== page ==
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WHITE JR.'S TRIAL

An engaging courtroom tale, despite an uneven mashup of genres.

In this sequel, the badly managed trial of a wealthy young lawyer for the rape and attempted murder of a former prostitute forces a reclusive attorney to return to Los Angeles.

It was a bear of a case. Not only was the accused the son of one of LA’s most respected lawyers, but there were problems with the victim’s story. After the rape, during which Kelly Luthan said she slashed White Jr. with a knife, she drove herself directly to the district attorney’s office, not stopping for any medical care. Deputy District Attorney Sarah Cartwright immediately filed charges and obtained an indictment against White Jr., even before the investigation was completed. Then she resigned from the DA’s office and went off to parts unknown. Now, the case is in the eager hands of a relative novice, Katelyn Kruz. Notwithstanding her initial court success convincing the judge to deny White Jr. bail, Katelyn is out of her depth against the legal eagles assembled by Richard White Sr. Jack Wayne, a senior member of the DA’s Sexual Assault Team, suspects his boss, a close friend of White Sr., has quietly ordered Katelyn not be given any assistance by the group’s more seasoned prosecutors. Jack meets with LA Police Department Detective Jones, the only one who knows Sarah’s whereabouts, and tells him the case will tank if she doesn’t return to help Katelyn. Augustine's (A Brush with Love, a Brush with the Law, 2014) experience as an attorney gives the courtroom proceedings some substance. The section dealing with jury selection is especially intriguing. The bulk of this romance novel/legal thriller hybrid deals with Sarah’s and Kelly’s complicated personal dramas, and some high-action danger adds unexpected excitement. Sarah and her husband, David Nolan, were introduced in the author’s debut. But Augustine is stingy with catch-up information, making it difficult for readers to assess the complicated relationships between White Jr., Sarah, Kelly, and David. In an endnote, the author coyly suggests that readers turn to the earlier book to test the accuracy of their assumptions about Sarah. Cute, but irritating.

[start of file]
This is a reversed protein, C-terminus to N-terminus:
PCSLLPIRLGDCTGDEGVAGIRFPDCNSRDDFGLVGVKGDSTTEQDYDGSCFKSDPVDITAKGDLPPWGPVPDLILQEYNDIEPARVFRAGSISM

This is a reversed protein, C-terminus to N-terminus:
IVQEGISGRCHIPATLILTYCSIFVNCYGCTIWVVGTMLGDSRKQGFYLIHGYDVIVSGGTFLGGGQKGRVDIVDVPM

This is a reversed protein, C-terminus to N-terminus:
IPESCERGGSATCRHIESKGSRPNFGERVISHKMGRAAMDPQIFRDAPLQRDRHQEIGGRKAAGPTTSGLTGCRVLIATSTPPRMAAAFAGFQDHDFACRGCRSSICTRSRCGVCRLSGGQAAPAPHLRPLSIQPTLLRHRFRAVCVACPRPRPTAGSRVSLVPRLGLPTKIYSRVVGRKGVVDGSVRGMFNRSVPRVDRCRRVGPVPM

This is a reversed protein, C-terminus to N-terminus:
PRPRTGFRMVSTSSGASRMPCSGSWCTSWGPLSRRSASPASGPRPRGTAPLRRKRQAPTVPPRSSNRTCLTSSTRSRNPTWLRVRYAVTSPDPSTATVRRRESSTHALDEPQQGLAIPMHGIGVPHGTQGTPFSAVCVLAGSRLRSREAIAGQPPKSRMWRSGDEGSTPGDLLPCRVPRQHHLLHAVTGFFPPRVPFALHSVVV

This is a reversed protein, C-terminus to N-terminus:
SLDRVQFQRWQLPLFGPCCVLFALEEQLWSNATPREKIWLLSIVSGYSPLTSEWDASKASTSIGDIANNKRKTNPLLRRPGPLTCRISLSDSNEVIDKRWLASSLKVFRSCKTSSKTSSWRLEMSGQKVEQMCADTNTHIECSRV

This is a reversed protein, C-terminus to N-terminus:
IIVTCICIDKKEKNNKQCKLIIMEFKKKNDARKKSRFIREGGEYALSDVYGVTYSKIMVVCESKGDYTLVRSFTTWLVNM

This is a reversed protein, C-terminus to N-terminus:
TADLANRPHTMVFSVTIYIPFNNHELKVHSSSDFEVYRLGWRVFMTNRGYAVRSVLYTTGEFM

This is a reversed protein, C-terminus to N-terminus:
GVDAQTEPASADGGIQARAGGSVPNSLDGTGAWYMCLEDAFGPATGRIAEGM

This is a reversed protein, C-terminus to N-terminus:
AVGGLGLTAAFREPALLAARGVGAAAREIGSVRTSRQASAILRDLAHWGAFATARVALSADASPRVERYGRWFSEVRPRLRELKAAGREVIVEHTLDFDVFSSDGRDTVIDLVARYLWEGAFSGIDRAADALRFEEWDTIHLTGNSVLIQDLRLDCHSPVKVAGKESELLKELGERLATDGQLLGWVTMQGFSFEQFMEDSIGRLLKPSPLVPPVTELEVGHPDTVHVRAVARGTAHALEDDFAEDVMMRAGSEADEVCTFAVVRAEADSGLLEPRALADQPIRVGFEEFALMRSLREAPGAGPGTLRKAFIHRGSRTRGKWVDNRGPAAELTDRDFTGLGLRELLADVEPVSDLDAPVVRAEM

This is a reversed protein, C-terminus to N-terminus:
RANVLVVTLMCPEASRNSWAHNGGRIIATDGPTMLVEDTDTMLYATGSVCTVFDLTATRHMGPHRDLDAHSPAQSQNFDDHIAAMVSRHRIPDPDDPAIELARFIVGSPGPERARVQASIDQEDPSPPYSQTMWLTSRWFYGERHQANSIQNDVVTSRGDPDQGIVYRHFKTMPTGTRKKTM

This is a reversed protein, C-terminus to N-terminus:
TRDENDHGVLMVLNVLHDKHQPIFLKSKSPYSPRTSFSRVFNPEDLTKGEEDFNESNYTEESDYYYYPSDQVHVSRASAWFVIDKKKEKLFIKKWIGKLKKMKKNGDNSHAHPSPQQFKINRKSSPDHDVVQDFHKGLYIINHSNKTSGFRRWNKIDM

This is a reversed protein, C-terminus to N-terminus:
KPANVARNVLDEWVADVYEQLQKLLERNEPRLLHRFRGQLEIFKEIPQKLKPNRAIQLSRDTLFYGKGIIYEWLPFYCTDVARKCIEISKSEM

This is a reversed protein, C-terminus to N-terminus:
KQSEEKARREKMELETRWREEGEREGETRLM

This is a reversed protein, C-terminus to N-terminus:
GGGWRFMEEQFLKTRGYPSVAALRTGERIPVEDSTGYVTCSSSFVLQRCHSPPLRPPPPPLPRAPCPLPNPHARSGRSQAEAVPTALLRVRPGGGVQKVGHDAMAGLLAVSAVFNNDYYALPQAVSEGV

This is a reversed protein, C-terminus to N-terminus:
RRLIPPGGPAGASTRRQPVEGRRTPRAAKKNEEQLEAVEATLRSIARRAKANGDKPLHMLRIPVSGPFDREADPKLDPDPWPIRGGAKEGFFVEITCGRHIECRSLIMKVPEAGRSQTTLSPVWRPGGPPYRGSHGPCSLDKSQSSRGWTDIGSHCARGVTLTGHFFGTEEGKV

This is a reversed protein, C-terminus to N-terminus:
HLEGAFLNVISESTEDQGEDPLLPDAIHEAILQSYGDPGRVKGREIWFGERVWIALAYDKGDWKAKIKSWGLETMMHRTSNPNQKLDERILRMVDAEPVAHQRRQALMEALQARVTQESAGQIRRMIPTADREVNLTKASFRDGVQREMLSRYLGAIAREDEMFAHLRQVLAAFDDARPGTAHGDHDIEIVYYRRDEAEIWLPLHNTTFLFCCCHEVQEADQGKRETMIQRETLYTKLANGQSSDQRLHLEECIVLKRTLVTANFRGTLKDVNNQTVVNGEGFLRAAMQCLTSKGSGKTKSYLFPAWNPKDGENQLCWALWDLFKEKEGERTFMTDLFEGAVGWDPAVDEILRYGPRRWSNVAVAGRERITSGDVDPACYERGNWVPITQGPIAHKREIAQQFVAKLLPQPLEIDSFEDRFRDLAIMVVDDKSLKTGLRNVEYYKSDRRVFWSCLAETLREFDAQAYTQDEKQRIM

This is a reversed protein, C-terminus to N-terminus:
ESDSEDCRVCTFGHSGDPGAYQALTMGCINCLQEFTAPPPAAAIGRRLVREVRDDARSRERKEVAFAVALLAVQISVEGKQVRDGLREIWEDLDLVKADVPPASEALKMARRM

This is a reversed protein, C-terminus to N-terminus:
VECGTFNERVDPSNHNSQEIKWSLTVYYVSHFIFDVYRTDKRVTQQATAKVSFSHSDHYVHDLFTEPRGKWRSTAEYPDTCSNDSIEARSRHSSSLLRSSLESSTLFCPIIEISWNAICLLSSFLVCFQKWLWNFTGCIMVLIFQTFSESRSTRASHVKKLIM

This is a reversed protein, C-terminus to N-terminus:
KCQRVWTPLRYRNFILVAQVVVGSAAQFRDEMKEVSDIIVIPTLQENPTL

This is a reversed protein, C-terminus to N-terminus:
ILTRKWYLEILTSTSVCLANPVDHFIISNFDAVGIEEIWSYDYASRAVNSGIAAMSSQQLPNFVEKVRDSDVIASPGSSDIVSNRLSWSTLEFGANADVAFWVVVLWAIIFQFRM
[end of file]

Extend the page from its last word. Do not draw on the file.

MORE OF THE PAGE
An engaging courtroom tale, despite an uneven mashup of genres.

Pub Date: Dec. 10, 2020

ISBN: N/A

Page Count: 240

Publisher: Kurti Publishing

Review Posted Online: April 4, 2020

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IT ENDS WITH US

Packed with riveting drama and painful truths, this book powerfully illustrates the devastation of abuse—and the strength of...

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Hoover’s (November 9, 2015, etc.) latest tackles the difficult subject of domestic violence with romantic tenderness and emotional heft.